Elvis Presley’s Tour Dates in 1956

The music industry in 2016 is very different from the music industry in 1956, but one thing is still true: Touring is practically a must if you want to find new fans. Elvis Presley’s career was just starting to soar in 1956. It was an incredibly busy year, both professionally and personally. Not only did he record and release some of his most legendary songs, but he also released his first album and made his first movie. He also purchased his first home. Fans heard his music on the radio and watched his national television appearances, but Elvis also gained thousands of new fans by doing quite a bit of touring in 1956. Including travels to New York City and Los Angeles to appear on television shows, Elvis made over 110 tour stops in 1956. That’s quite a lot – and not only that, he often performed several times in one day, performing, for example, in the afternoon and evenings (bringing the number of concerts he actually performed in 1956 up to over 200). That workload is almost unheard of today; most artists only perform once per tour stop. The map below gives an idea of Elvis’ tour stops in 1956. Just based on traveling from city to city (not venue to venue) to perform at a concert, Elvis traveled roughly more than 41,000 miles (over 67,000 km) and visited 26 states as well as Washington D.C.   View Full Size Travel Map at Travellerspoint Here are a few more details about Elvis’ 1956 tour: Elvis’ first performance in 1956 took place in St. Louis, Missouri on January 1. His final performance of 1956 was December 15 and was in Shreveport, Louisiana, at the Louisiana Hayride. He often returned to Shreveport for Hayride performances between January and March. His last regular appearance on the Hayride was in March, followed by his final appearance there in December. At the end of the December show, Horace Logan first made the now legendary phrase, “Elvis has left the building.” Elvis performed on a variety of stages in ’56. He performed everywhere from TV sets to auditoriums to high school gymnasiums to a university’s field house. The size of the towns varied, too, from major cities like Atlanta, Detroit and San Diego to small towns like Randolph, Mississippi (not far from Tupelo, where he was born). Elvis returned to Tupelo for a concert on September 26,...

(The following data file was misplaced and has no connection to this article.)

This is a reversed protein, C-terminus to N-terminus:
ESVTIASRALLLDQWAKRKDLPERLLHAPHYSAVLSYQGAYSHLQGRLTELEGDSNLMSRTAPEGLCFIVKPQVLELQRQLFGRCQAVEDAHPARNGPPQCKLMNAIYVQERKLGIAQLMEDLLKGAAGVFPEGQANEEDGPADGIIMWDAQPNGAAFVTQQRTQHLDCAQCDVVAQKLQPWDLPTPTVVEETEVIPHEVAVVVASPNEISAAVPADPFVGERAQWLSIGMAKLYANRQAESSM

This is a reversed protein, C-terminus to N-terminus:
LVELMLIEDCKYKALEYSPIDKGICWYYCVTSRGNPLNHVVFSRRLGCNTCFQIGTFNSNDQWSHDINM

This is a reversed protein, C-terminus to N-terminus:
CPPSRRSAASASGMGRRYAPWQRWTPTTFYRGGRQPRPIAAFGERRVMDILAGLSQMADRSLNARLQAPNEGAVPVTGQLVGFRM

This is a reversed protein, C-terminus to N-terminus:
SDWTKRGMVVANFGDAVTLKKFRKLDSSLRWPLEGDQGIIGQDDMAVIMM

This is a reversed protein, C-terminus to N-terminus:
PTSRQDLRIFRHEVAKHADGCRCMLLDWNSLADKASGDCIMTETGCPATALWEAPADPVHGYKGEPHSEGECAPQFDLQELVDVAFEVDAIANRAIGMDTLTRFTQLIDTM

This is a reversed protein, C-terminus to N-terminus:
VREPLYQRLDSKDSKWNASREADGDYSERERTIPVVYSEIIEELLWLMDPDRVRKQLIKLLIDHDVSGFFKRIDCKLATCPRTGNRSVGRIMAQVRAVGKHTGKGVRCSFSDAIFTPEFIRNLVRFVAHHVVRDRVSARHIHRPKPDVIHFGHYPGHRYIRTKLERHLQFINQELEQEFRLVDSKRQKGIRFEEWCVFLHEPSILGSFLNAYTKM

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Elvis Presley and the Grammy Awards

Seeing Elvis’ many awards and Gold and Platinum Records is one of the most memorable aspects of touring Graceland. Whether it’s the Hall of Gold – a long hallway full of Gold records and awards – or the Trophy Room in the Racquetball Building – where awards and Gold, Platinum and Diamond Records cover the walls up to the ceiling – both locations leave fans in awe of the King of Rock ‘n’ Roll. Right now at Graceland, fans can see three of Elvis’ most prestigious awards: his Grammy Awards, all of which he won for his gospel music. He was nominated for many more songs and albums, though – do you know which ones? The 58th annual Grammy Awards are Monday, February 15, so let’s take a look at these awards and how Elvis has been honored. The National Academy of Recording Arts and Sciences present the Grammy Awards to recognize outstanding achievement in the music industry. It’s the music equivalent to the Academy Awards, given for achievement in film, the Emmy Awards, for television, and the Tony Awards, for stage performance. The first Grammy Awards ceremony was in the spring of 1959, so some of Elvis’ earliest hits (like “Don’t Be Cruel,” “Heartbreak Hotel” and many more) couldn’t have been nominated. But Elvis was nominated in that first year: “A Fool Such as I” was a nominee for Record of the Year (which lost to Bobby Darin’s “Mack the Knife”) and “A Big Hunk O’ Love” was nominated for both Best Performance by a Top 40 Artist and Best Rhythm and Blues Performance. In 1960, the King of Rock ‘n’ Roll earned several Grammy nods. “Are You Lonesome Tonight?” was nominated for Record of the Year; Best Vocal Performance Single Record or Track, Male; and Best Performance by a Pop Single Artist. The instrumental “The Theme from A Summer Place” won that year for Record of the Year. Also in 1960, “G.I. Blues” was nominated for Best Vocal Performance Album, Male; and Best Sound Track Album or Recording of Original Cast from a Motion Picture or Television. The next year, “Blue Hawaii” was also nominated for Best Sound Track Album or Recording of Original Cast from a Motion Picture or Television. It lost to the “West Side Story” soundtrack. Elvis became a Grammy winner in 1967. His second gospel record, “How Great Thou Art” won Best Sacred Performance....